There is not a hard and fast rule as to how much time you will need to spend in the specified ranges. There is not a specified time because everyone has varying levels of fitness.  In addition to varying levels of fitness, a racer targeting a 50-minute criterium race clearly doesn’t require the same volume of riding as an individual targeting a 3-hour road race.  To pin point the baseline of your current aerobic fitness, it is useful to assess your stand-alone tempo rides at varying lengths. This will enable you to identify your current efficiency factor and your rates of aerobic decoupling.  When you identify how long into your tempo rides aerobic decoupling occurs, you are better able to determining your level of aerobic fitness.

What should your goals be? For initial benchmark gathering purposes, riders targeting criterium events should start with 2 hour rides. If your goal is to be competitive at 3-4 hour road races, you need to ride AeT (55-75% of FTP ) for 4 hours.


This can be a difficult phase of training because we naturally want to go hard. However, you need to be patient as it takes time to see growth. When analyzing your data during this phases, you want aim to invest 40-50% of your weekly ride time in zones 3 and 4. The length of training in this phase typically takes 6-12 weeks.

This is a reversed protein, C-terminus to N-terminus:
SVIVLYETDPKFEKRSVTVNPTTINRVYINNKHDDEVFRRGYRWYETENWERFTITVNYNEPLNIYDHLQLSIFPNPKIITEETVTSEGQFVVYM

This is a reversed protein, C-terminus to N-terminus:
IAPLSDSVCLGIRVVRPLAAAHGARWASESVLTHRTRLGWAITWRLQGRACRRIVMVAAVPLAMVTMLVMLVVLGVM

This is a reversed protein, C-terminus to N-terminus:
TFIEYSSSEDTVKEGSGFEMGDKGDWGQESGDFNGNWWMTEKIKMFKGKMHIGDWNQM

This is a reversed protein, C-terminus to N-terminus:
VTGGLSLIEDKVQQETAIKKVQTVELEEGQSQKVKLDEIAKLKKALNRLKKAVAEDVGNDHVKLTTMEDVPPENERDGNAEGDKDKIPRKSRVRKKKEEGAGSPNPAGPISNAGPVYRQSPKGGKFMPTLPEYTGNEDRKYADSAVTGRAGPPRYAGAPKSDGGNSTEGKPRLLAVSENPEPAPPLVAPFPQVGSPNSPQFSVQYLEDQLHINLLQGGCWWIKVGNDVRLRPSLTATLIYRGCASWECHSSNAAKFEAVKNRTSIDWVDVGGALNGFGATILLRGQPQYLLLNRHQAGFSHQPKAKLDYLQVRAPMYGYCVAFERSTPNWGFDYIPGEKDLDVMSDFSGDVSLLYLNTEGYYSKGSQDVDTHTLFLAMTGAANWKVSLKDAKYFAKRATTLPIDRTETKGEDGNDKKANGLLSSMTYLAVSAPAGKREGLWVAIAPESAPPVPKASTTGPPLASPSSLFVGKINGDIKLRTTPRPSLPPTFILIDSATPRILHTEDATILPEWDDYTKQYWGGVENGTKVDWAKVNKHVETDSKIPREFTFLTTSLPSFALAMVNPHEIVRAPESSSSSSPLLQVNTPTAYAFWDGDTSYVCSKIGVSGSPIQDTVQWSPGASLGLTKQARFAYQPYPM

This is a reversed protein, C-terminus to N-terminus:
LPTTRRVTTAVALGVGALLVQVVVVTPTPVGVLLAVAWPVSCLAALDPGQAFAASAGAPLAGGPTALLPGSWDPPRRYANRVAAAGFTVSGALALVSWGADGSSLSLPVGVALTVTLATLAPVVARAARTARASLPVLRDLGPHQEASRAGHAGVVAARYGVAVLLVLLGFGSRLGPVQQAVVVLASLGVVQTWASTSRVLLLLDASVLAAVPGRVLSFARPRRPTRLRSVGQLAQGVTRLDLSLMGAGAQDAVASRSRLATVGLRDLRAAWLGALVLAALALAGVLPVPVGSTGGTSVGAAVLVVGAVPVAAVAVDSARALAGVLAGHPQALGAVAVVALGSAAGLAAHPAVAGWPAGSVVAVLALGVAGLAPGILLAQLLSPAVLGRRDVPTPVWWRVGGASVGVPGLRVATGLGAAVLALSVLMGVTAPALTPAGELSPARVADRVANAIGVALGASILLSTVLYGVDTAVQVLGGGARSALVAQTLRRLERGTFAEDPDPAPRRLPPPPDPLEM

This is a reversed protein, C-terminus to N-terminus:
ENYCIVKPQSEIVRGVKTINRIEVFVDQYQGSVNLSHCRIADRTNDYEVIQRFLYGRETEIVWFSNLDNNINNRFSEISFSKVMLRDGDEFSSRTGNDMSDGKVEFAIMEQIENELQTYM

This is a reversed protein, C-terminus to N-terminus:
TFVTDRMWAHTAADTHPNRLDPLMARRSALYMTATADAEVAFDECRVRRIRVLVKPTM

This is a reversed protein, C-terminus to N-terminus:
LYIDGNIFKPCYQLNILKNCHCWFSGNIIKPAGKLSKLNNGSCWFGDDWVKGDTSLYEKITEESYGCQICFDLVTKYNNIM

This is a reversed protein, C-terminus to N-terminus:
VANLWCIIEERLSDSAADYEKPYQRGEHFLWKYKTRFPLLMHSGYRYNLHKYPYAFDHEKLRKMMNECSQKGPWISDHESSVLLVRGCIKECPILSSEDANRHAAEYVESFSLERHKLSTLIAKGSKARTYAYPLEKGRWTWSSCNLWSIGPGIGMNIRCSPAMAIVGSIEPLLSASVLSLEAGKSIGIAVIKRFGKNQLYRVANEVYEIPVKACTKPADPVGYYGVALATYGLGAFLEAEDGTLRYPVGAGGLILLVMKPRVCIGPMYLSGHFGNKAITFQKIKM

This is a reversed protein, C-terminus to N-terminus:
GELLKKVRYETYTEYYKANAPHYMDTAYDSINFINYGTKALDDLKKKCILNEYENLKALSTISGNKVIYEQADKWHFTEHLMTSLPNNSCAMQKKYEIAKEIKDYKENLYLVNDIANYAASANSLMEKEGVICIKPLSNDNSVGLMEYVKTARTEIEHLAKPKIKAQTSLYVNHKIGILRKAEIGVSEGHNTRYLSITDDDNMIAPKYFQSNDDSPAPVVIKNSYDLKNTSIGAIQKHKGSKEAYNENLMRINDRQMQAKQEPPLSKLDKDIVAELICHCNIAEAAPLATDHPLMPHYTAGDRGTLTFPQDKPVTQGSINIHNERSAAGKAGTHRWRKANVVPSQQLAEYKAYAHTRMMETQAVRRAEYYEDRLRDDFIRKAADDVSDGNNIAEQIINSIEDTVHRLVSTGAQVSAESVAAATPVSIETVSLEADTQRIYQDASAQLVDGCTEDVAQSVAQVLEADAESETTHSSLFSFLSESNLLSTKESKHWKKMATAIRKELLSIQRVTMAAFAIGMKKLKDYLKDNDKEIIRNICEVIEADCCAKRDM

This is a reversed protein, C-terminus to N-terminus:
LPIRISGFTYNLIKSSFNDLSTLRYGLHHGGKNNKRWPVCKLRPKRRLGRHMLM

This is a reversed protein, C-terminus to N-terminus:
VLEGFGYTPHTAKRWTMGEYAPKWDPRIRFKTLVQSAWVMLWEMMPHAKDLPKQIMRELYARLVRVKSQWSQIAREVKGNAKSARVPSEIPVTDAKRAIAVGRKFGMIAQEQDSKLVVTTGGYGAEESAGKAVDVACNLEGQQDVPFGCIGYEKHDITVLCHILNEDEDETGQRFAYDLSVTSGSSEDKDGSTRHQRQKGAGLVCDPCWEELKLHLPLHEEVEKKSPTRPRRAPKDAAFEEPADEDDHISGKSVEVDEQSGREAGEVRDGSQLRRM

The current trend encourages riders to ride with a moderate intensity at or slightly above one's aerobic threshold coupled with appropriate workout duration to produce optimal aerobic endurance. This trend exists because most people have only 1-2 hours daily to train resulting in training 8-10 hours a week. However, the trend does not enable you to maximize your time riding LSD (Long slow distances).  The LSD approach may be an effective training strategy for stage racers, domestic pros and riders that have the luxury of putting in multiple 3-4 hour rides per week.


Misses and Misconceptions

The big misses in this phase of training:

  • Riding more will make you faster: Riding more in the AeT range will make you more efficient, stronger, and yes eventually faster because you will be able to sustain higher end speed related work. Riding more and more intense will make you faster initially, but that will be short lived given you won’t possess the necessary aerobic fitness required to maintain that form.